"I like the fact that in the constitution, there are clauses which allow the citizens to recall elected leaders who are not effective and I think this gives us power to scrutinize the performance of our leaders."
Respondent, 45+ Years, Kwale
There was a feeling among participants that they did not want to witness violence again. The majority were optimistic that with the full implementation of the constitution and the resolution of long standing issues, there would be a reduced likelihood of violence.
Early audience concept testing of the question and answer programme format revealed that there was a desire among audiences for programming that focuses on issues as opposed to party politics. This format was preferred and deemed necessary in the Kenyan context. Some skepticism was expressed as to whether Kenyan politicians were “mature enough” to participate in such a programme. People wanted to see a wide variety of panelists, not only politicians but members of civil society, religious leaders and experts. They suggested that the programme travel across the country to give a variety of people access to leaders.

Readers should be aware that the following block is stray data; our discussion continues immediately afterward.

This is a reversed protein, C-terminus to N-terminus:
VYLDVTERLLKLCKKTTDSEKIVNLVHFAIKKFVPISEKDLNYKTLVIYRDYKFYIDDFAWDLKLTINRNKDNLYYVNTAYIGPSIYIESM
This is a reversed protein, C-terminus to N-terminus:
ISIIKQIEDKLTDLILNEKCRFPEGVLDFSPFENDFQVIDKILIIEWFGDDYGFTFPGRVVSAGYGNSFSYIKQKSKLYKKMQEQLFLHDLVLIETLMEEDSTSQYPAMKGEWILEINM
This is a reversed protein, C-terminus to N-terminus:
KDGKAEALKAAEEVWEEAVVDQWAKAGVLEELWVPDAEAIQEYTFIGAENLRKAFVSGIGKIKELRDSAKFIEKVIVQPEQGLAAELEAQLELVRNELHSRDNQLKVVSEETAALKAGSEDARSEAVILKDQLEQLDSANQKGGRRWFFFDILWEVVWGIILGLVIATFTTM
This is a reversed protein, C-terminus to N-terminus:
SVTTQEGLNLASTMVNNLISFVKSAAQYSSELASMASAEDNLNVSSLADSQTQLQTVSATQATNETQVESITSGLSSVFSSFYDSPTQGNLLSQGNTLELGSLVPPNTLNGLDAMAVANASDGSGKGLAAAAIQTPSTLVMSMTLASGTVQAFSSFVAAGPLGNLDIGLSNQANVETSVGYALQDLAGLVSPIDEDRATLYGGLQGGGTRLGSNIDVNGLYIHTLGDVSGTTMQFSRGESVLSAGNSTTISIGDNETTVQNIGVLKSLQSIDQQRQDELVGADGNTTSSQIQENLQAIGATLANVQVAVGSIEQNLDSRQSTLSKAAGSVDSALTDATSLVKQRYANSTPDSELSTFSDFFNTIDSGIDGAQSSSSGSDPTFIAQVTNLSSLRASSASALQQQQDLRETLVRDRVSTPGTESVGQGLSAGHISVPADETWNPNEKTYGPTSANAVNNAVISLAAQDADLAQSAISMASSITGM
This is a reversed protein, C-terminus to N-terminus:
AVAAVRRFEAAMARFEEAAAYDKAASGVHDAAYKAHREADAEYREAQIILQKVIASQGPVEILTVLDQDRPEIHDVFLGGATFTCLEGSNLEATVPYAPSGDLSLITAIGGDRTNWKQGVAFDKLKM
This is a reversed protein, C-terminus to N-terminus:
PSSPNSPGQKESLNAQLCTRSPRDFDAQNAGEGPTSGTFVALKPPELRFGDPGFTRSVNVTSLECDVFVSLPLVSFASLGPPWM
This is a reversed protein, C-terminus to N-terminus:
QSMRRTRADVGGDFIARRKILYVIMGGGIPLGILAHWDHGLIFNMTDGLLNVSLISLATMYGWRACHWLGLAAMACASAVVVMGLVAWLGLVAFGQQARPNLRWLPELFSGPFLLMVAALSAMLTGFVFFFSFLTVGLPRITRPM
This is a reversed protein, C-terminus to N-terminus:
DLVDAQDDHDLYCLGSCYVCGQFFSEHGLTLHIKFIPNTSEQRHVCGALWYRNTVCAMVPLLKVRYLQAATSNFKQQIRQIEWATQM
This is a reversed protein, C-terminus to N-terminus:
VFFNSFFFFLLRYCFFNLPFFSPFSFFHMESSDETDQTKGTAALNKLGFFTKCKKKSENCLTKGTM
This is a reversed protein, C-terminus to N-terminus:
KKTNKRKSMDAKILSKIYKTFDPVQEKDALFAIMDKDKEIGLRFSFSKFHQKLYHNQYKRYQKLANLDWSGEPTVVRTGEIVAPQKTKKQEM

The media has an important role to play in managing expectations around the new constitution and encouraging people to fully participate in governance issues. BBC Media Action research has shown that there is a demand for a programme that enables ordinary citizens to engage directly with their leaders. A programme like Sema Kenya can inform voters about governance issues like the new constitution in the lead up to the national elections. The question and answer format of Sema Kenya provides a safe platform It can encourage constructive dialogue between public officials and citizens and the sharing of diverse views without inciting violence.